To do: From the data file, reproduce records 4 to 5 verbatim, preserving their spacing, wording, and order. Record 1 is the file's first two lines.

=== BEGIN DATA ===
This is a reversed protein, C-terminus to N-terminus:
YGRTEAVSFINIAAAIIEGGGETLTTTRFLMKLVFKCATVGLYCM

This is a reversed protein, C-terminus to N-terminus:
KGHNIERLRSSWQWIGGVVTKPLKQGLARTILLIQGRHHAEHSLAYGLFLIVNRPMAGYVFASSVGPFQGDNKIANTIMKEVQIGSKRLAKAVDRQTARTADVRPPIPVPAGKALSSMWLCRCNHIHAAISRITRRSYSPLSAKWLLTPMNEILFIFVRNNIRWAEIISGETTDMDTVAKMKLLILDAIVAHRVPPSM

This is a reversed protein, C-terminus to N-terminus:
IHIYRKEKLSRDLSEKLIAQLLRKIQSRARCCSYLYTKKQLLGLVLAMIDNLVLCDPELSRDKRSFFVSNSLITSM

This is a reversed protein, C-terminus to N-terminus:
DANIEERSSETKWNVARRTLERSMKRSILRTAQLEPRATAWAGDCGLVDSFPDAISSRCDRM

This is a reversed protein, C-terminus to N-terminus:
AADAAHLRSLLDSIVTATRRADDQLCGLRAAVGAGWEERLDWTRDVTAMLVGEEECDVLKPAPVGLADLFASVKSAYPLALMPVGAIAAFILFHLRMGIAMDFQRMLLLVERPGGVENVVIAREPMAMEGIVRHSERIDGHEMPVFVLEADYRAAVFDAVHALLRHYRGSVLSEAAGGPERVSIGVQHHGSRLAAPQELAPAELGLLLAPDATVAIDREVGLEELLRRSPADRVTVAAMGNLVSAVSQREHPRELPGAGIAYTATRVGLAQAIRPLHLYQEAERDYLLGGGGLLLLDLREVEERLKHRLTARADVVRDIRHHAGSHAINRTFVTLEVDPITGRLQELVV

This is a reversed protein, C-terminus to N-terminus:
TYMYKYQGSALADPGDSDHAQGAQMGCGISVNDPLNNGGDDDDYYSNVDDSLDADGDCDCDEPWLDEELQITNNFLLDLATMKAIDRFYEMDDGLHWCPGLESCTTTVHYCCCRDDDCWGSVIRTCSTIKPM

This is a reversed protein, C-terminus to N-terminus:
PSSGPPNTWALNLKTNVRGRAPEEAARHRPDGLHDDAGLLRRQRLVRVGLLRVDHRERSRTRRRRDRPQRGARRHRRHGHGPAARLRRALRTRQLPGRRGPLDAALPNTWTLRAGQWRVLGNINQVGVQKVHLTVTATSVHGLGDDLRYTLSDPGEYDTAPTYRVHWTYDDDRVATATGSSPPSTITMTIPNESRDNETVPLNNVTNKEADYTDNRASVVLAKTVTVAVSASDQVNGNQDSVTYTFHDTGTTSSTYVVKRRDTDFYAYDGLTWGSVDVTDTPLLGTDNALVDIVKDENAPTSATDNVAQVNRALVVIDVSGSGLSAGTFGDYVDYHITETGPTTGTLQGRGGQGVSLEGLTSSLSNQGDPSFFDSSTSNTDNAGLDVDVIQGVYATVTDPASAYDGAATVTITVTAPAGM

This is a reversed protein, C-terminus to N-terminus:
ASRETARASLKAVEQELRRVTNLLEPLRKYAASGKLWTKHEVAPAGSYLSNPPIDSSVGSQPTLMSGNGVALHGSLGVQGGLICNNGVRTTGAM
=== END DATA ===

This is a reversed protein, C-terminus to N-terminus:
DANIEERSSETKWNVARRTLERSMKRSILRTAQLEPRATAWAGDCGLVDSFPDAISSRCDRM

This is a reversed protein, C-terminus to N-terminus:
AADAAHLRSLLDSIVTATRRADDQLCGLRAAVGAGWEERLDWTRDVTAMLVGEEECDVLKPAPVGLADLFASVKSAYPLALMPVGAIAAFILFHLRMGIAMDFQRMLLLVERPGGVENVVIAREPMAMEGIVRHSERIDGHEMPVFVLEADYRAAVFDAVHALLRHYRGSVLSEAAGGPERVSIGVQHHGSRLAAPQELAPAELGLLLAPDATVAIDREVGLEELLRRSPADRVTVAAMGNLVSAVSQREHPRELPGAGIAYTATRVGLAQAIRPLHLYQEAERDYLLGGGGLLLLDLREVEERLKHRLTARADVVRDIRHHAGSHAINRTFVTLEVDPITGRLQELVV